Nothing, it seems, is more unpopular than pension reform. Italian Prime Minister Silvio Berlusconi saw that 24 October, when hundreds of thousands of Italians walked off their jobs to protest a plan to raise the mandatory retirement age. Already this year, France and Austria have seen general strikes over pension reform, and German Chancellor Gerhard Schroeder could lose his job over the issue. Still, experts say it's a step European governments must take as birthrates fall, life spans rise, and budget deficits spiral out of control.
Prague, 27 October 2003 (RFE/RL) -- Pension reform in Europe is proving very disruptive.
Hundreds of thousands of Italians walked off the job on 24 October to protest a plan to raise the retirement age and make it harder to stop working in their 40s and 50s.
In Germany yesterday, Chancellor Gerhard Schroeder's Social Democratic Party suffered an embarrassing defeat in local elections in the eastern state of Brandenburg. Reports said voters were protesting the chancellor's recent package of economic reforms, including tightening Germany's relatively generous public pension plan.
The problems in Italy and Germany highlight a continent-wide dilemma of widening budget deficits, slowing economies, and unfavorable demographic trends. Falling birthrates throughout Europe mean fewer people are entering the workforce to support pensioners who are living longer.
Already this year, France and Austria have seen crippling general strikes over proposed pension reforms. Many governments are now simply avoiding the issue to preserve public harmony.
The situation is especially dire in Italy, which has one of the world's lowest birthrates and one of its most generous pension schemes. Workers can retire with full benefits before the age of 57, provided they have paid into the state pension plan for at least 37 years. Many choose to retire even earlier in exchange for partial benefits.
Berlusconi would like to clamp down on this by raising the participation period to 40 years for men under 65. He would also like to raise the mandatory retirement age from 60 to 65.
"We are striking in order to show the government that the majority of Italian workers are against the budget and the so-called pension reform," said Guglielmo Epifani, general-secretary of CGIL, Italy's largest trade-union confederation.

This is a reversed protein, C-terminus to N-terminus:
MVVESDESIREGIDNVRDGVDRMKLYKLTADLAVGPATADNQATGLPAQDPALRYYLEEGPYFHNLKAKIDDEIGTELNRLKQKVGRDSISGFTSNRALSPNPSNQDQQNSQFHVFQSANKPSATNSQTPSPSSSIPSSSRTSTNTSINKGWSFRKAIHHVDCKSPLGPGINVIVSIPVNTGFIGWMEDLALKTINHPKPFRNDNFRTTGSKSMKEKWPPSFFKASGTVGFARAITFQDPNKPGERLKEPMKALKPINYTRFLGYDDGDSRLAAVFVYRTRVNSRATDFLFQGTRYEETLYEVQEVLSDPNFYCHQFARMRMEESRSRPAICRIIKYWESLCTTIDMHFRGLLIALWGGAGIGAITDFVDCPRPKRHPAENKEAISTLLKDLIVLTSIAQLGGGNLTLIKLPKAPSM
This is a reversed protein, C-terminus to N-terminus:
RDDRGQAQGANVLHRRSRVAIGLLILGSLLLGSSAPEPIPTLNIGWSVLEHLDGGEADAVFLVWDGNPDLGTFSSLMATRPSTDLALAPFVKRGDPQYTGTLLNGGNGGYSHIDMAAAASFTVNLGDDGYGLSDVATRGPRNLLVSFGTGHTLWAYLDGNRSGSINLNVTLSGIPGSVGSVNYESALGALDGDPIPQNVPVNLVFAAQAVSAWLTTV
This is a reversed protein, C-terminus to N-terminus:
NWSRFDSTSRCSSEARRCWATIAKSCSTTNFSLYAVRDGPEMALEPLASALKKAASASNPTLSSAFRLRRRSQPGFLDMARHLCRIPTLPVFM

In Germany, reform efforts are being driven by a burgeoning budget deficit. Public pensions face a deficit of more than $10 billion this year. A weak economy has meant fewer workers are able to contribute to the system.
Schroeder's proposals -- announced last week as part of his Agenda 2010 program -- would see pension payouts fixed next year and would call on retired persons to pay all of their nursing home insurance, instead of the 50 percent they are required to pay now.
Schroeder dropped -- temporarily, at least -- plans to raise the mandatory retirement age to 67 years from 65. Nevertheless, newspapers and opposition politicians accuse him of overseeing the first cut in benefits since the end of World War II.
Most European countries still use what is called a "pay-as-you-go" pension system. This means current workers -- through taxes -- cover the costs of the pension plan. Shortfalls are covered by the state budget. There is no large central fund to cover future obligations.
These types of systems work well when birthrates are high and life expectancies low -- as they were in Europe 100 years ago when the schemes were first devised. But these days, pension payments are taking a rising share of state budgets -- as high as 15 percent and growing in many countries.
Eckart Tuchtfeld is a researcher with Commerzbank in Frankfurt and the co-author of a recent report on the prospects for German pension reform. He tells RFE/RL that, if Germany fails to reform its pension plan, it will become completely unworkable over the longer term.
"[If we do not reform,] there would have to be massive increases in taxes to cover the pension obligation. Or the [worker] contribution rates would have to be raised from 19.5 percent -- today's level -- to well around 27 or 28 percent or even 30 percent of gross income," Eckart said.
In recent years, some countries -- notably Britain and the Scandinavian countries -- have had some success in shifting the pension burden to employers and to individuals through privately funded pensions. Many see this as the only way that state-funded pension plans can stay solvent.
Tuchtfeld says that, so far in Germany at least, private schemes have not made many inroads. "We have not seen a surge in private provisions, but this has certainly to do with bureaucratic burdens in connection with this reform. Since the government is willing to reduce the bureaucratic hurdles, we are confident that private provisions will play more of a role in the future," he said.
Meanwhile, a coalition of disgruntled workers and senior citizens may put an end to all of this in the voting booth -- as many apparently tried to do at the weekend in Brandenburg.
Walter Hirrlinger, the chairman of Germany's Senior Citizens Association, was quoted by the "Financial Times Deutschland" last week as saying, "We have a number of elections over the next year. My guess is that some 20 million pensioners will be looking very carefully at their voting slips."